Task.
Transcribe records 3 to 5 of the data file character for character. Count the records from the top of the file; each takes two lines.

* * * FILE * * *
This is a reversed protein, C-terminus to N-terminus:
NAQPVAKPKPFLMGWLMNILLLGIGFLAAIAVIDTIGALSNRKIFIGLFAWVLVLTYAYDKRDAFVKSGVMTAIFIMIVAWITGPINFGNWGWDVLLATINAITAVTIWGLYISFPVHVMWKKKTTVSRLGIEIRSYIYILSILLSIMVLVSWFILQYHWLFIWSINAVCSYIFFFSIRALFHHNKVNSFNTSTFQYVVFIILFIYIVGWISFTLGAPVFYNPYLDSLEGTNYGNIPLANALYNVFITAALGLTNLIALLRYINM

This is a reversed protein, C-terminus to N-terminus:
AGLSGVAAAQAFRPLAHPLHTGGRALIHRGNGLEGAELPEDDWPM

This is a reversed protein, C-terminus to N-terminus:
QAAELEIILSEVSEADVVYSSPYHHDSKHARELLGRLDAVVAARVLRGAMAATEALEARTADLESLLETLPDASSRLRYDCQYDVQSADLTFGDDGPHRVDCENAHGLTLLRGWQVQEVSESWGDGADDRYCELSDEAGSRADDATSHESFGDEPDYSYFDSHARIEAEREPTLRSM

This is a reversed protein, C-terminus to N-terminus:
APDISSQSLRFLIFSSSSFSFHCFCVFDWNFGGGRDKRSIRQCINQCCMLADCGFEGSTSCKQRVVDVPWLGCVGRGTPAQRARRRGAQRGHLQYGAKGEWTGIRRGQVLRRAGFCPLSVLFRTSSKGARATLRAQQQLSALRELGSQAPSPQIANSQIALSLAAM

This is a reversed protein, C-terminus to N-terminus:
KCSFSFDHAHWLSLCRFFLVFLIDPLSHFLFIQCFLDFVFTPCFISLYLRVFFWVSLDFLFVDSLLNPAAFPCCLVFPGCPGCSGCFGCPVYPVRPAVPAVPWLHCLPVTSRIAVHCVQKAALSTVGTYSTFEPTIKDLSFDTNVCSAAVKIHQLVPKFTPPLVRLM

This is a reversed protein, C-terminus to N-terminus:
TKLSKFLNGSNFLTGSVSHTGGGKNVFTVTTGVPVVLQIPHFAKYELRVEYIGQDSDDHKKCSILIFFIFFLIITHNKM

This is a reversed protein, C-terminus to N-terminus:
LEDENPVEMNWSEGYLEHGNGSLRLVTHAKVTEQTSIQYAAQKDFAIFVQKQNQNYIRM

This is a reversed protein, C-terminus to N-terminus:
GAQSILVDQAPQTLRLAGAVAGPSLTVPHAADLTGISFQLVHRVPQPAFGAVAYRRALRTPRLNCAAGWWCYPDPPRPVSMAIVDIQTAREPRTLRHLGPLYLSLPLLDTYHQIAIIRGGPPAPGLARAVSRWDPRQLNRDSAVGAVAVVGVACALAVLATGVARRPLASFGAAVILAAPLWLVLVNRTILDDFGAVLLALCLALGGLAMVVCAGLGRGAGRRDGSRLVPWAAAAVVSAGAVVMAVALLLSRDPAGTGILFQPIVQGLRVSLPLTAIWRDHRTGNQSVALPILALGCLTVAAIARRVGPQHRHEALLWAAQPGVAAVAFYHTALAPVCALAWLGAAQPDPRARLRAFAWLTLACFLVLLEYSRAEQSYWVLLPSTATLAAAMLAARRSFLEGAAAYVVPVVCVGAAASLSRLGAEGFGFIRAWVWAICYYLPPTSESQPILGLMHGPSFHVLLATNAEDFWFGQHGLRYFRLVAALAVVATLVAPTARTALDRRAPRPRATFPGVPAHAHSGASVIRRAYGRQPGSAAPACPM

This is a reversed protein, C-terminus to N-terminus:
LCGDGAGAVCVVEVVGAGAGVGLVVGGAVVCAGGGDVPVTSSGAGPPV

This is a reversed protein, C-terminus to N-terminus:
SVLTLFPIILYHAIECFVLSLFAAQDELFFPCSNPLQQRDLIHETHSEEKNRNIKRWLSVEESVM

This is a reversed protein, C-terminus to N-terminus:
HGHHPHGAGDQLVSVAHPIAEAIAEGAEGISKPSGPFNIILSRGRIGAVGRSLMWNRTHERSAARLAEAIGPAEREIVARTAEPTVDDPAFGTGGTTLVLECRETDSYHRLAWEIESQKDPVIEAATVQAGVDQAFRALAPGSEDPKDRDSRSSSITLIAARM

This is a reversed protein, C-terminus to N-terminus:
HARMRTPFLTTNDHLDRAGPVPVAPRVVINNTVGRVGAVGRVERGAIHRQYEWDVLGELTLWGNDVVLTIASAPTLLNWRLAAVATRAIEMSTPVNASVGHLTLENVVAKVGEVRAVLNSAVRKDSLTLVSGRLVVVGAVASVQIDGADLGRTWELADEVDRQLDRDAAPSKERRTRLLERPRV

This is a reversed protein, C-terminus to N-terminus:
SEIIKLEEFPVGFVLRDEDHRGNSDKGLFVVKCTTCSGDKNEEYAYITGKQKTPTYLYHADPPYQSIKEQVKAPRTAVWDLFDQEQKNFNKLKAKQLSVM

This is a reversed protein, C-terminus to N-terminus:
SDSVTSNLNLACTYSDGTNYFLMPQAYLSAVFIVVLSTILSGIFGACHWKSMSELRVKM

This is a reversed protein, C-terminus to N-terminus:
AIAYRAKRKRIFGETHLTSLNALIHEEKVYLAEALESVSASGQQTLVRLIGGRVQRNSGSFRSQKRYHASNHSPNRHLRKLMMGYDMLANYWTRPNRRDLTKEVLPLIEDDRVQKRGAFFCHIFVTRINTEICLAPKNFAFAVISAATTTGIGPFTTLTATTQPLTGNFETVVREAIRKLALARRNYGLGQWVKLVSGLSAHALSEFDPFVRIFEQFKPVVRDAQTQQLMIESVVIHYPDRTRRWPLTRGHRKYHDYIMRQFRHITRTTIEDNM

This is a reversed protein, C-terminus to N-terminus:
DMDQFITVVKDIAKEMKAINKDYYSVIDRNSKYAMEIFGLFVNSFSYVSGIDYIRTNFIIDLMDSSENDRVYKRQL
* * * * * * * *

This is a reversed protein, C-terminus to N-terminus:
QAAELEIILSEVSEADVVYSSPYHHDSKHARELLGRLDAVVAARVLRGAMAATEALEARTADLESLLETLPDASSRLRYDCQYDVQSADLTFGDDGPHRVDCENAHGLTLLRGWQVQEVSESWGDGADDRYCELSDEAGSRADDATSHESFGDEPDYSYFDSHARIEAEREPTLRSM

This is a reversed protein, C-terminus to N-terminus:
APDISSQSLRFLIFSSSSFSFHCFCVFDWNFGGGRDKRSIRQCINQCCMLADCGFEGSTSCKQRVVDVPWLGCVGRGTPAQRARRRGAQRGHLQYGAKGEWTGIRRGQVLRRAGFCPLSVLFRTSSKGARATLRAQQQLSALRELGSQAPSPQIANSQIALSLAAM

This is a reversed protein, C-terminus to N-terminus:
KCSFSFDHAHWLSLCRFFLVFLIDPLSHFLFIQCFLDFVFTPCFISLYLRVFFWVSLDFLFVDSLLNPAAFPCCLVFPGCPGCSGCFGCPVYPVRPAVPAVPWLHCLPVTSRIAVHCVQKAALSTVGTYSTFEPTIKDLSFDTNVCSAAVKIHQLVPKFTPPLVRLM